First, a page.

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Diary

by
21 April 2009

by Glyn Paflin

Vicar’s reproaches (I)

A PACKET of pleasures from the Algarve rang a little bell when it arrived in the office with the humble thought that we might find it of “some interest when planning your next diary column”.

It held an embarrassment of riches — such as a charming brochure from Nashdom Abbey. (It isn’t entirely true that, in their triumphal days, the Anglican religious orders never publicised their work.)

Also enclosed, The Dome, an Anglican Catholic newspaper, for March 1958, argues that the Church of South India has finally revealed its true colours. The editor consoled his readers with a drawing of St Joseph by Enid Chadwick, and Fr S. J. Forrest’s comic poem based on a misprint about the hanging pyx in Bec.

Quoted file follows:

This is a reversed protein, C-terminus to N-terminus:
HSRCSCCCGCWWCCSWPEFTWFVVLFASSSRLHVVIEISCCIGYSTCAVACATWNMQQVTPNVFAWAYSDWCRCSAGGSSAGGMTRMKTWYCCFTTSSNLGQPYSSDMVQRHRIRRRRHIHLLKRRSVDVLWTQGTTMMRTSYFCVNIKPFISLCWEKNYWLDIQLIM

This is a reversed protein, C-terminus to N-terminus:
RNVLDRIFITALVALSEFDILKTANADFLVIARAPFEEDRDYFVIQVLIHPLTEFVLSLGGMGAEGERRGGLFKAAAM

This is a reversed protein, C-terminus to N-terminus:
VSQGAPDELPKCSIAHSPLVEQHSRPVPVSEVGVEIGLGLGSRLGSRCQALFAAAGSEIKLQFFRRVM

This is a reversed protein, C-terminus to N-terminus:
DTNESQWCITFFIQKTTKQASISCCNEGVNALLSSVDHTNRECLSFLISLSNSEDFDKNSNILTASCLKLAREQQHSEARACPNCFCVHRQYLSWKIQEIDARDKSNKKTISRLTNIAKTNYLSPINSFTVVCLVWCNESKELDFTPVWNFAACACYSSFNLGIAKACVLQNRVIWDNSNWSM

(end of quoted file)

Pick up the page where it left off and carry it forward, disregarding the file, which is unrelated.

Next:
For all of this, I have Ian Radford to thank. He was moving home, and found them among a few items from St Stephen’s, Grove Street, in Liverpool — a bit of very high Anglican culture in its day.

St Stephen’s was, I understand, knocked down in the 1980s. From that decade came the faint tinkle as of a Brighton sanctuary bell; for its April 1957 parish magazine bears the unmistakable stamp of the Revd John Milburn, whose colourful CT obituary by Canon Brindley I well remember reading (in 1988, it appears). After his incumbency of St Paul’s, Brighton, Fr Milburn ended his days in Hove — he was South Coast Religion to the last.

He was formidable in his photo, but even more formidable in the Vicar’s letter. “Dear friends, . . . the weeknight evening services of Lent have suffered as far as attendance counts. . . Here and now let me say that it is not the small body of ‘faithful’ I reproach — I know they do all they can — but the far larger number who have made no sort of apparent effort to observe Lent.

“You should realise that the Sundays of Lent are all feasts, and that coming to Mass or Evensong then is of no particular virtue. It is your obligation. The real observance of Lent depends upon what you do during the week.